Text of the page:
The Confusing ‘Truth’ About Caffeine
Caffeine is one of the most popular mind altering drugs countering physical fatigue and increasing alertness. Caffeine is a wake promoting therapeutic. This is theorized to be due to the drugs interference with adenosine, a chemical in the body that acts like a natural sleeping pill. Caffeine blocks the hypnotic effect of adenosine and keeps us from falling asleep. Caffeine stimulates adrenalin and thermogenisis (production of heat via cellular respiration in the muscles)
Caffeine is an alkaloid that occurs in the leaves, seeds and fruit of tea, coffee, cacao, kola trees and more than sixty other plants. Example levels of caffeine in foods: dark choc 50gm has 38mg, tea 50mg, espresso 100ml or instant 1 tsp 80mg. Besides caffeine there are substantial amounts of magnesium, niacin, potassium, and even such antioxidants as vitamin E in coffee (best fresh ground not instant).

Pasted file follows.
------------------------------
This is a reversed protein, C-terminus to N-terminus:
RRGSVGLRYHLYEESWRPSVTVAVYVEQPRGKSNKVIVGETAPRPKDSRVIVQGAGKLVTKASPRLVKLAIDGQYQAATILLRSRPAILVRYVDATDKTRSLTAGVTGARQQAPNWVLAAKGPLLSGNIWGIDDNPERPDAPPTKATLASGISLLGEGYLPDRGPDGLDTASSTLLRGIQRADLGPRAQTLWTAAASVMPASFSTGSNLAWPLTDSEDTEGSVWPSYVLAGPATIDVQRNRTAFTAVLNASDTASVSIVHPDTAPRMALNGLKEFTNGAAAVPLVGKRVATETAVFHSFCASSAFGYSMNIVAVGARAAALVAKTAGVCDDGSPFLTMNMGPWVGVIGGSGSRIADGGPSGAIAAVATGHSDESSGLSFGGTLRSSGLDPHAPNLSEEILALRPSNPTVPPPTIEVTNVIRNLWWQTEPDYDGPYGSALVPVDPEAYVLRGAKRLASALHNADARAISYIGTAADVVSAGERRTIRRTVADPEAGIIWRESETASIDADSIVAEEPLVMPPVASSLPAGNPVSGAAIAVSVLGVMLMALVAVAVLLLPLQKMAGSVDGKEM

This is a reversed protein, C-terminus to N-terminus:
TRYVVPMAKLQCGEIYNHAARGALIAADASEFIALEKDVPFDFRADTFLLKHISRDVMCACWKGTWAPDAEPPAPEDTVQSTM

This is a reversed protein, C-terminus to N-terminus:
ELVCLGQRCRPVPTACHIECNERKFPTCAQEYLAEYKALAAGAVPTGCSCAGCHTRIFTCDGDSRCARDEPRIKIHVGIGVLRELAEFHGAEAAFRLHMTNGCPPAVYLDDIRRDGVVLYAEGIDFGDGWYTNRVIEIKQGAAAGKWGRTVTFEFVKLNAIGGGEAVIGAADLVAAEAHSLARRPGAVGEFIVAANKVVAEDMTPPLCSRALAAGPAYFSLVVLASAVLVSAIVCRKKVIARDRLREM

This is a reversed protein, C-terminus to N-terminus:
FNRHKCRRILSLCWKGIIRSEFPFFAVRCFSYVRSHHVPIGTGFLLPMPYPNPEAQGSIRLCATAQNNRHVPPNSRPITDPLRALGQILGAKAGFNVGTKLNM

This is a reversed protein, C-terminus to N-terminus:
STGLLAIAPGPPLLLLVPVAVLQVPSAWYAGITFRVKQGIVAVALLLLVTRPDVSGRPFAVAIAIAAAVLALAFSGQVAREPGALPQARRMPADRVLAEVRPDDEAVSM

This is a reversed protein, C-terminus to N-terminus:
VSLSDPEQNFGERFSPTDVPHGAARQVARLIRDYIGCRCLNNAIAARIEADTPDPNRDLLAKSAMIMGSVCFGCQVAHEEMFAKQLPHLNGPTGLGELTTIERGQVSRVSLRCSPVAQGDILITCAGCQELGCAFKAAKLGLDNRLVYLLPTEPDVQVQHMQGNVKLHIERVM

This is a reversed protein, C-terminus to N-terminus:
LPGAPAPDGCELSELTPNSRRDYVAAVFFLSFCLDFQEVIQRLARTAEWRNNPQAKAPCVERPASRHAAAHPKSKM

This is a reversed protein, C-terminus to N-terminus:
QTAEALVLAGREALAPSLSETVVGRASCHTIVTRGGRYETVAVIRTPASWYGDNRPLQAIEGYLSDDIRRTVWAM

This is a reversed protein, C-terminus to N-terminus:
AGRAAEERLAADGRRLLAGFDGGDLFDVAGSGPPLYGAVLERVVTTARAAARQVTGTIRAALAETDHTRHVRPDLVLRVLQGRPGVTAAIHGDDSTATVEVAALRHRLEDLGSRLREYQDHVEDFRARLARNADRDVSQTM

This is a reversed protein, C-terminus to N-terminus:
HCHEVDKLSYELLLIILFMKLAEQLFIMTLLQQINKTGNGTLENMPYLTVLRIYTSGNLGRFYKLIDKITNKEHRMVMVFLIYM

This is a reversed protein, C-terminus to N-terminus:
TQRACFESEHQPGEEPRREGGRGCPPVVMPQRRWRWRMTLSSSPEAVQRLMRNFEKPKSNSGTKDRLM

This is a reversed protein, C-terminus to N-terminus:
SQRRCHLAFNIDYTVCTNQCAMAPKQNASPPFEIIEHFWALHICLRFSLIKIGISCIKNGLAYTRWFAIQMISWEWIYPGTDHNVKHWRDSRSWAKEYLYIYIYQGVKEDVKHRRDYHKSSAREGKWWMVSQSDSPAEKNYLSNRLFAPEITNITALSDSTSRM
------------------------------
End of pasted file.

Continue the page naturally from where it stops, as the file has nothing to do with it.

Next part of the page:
Caffeine’s heavy users are night clubbers, marathon runners, mountain bikers, fighter pilots, school and uni crammers and late night truckers. It is the only habit forming psychoactive drug we routinely serve our children (in soft drinks and chocolate). In fact most babies in the developed world enter the universe with traces of caffeine in their bodies, a transfer through the umbilical cord.
Caffeine’s pervasiveness is a cause for concern among scientists and public health advocates.